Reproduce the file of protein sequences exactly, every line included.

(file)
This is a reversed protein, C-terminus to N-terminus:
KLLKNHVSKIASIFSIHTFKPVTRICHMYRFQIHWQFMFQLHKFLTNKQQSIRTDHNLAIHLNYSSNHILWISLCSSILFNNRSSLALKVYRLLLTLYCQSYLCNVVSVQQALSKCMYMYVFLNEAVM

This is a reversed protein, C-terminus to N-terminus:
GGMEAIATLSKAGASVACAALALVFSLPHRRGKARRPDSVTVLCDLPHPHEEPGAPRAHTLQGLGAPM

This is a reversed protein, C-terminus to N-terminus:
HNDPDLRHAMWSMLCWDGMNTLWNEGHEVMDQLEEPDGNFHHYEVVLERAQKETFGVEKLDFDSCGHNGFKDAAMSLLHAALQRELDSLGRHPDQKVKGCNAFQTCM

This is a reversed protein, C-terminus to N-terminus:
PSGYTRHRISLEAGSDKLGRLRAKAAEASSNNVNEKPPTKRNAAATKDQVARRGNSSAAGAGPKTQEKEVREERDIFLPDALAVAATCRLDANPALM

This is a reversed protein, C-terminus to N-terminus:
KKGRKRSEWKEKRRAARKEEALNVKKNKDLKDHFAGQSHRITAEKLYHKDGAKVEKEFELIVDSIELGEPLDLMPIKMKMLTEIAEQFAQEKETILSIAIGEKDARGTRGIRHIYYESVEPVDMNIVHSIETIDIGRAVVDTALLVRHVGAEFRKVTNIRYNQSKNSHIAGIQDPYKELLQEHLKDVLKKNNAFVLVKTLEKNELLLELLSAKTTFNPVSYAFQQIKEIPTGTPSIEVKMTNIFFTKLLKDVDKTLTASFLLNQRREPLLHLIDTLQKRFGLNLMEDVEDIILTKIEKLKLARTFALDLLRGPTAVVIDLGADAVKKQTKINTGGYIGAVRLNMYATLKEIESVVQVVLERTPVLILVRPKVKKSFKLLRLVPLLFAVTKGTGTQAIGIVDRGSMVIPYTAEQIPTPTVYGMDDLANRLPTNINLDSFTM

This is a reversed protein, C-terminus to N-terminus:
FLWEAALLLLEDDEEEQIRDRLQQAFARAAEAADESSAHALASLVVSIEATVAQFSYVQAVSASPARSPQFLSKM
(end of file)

This is a reversed protein, C-terminus to N-terminus:
KLLKNHVSKIASIFSIHTFKPVTRICHMYRFQIHWQFMFQLHKFLTNKQQSIRTDHNLAIHLNYSSNHILWISLCSSILFNNRSSLALKVYRLLLTLYCQSYLCNVVSVQQALSKCMYMYVFLNEAVM

This is a reversed protein, C-terminus to N-terminus:
GGMEAIATLSKAGASVACAALALVFSLPHRRGKARRPDSVTVLCDLPHPHEEPGAPRAHTLQGLGAPM

This is a reversed protein, C-terminus to N-terminus:
HNDPDLRHAMWSMLCWDGMNTLWNEGHEVMDQLEEPDGNFHHYEVVLERAQKETFGVEKLDFDSCGHNGFKDAAMSLLHAALQRELDSLGRHPDQKVKGCNAFQTCM

This is a reversed protein, C-terminus to N-terminus:
PSGYTRHRISLEAGSDKLGRLRAKAAEASSNNVNEKPPTKRNAAATKDQVARRGNSSAAGAGPKTQEKEVREERDIFLPDALAVAATCRLDANPALM

This is a reversed protein, C-terminus to N-terminus:
KKGRKRSEWKEKRRAARKEEALNVKKNKDLKDHFAGQSHRITAEKLYHKDGAKVEKEFELIVDSIELGEPLDLMPIKMKMLTEIAEQFAQEKETILSIAIGEKDARGTRGIRHIYYESVEPVDMNIVHSIETIDIGRAVVDTALLVRHVGAEFRKVTNIRYNQSKNSHIAGIQDPYKELLQEHLKDVLKKNNAFVLVKTLEKNELLLELLSAKTTFNPVSYAFQQIKEIPTGTPSIEVKMTNIFFTKLLKDVDKTLTASFLLNQRREPLLHLIDTLQKRFGLNLMEDVEDIILTKIEKLKLARTFALDLLRGPTAVVIDLGADAVKKQTKINTGGYIGAVRLNMYATLKEIESVVQVVLERTPVLILVRPKVKKSFKLLRLVPLLFAVTKGTGTQAIGIVDRGSMVIPYTAEQIPTPTVYGMDDLANRLPTNINLDSFTM

This is a reversed protein, C-terminus to N-terminus:
FLWEAALLLLEDDEEEQIRDRLQQAFARAAEAADESSAHALASLVVSIEATVAQFSYVQAVSASPARSPQFLSKM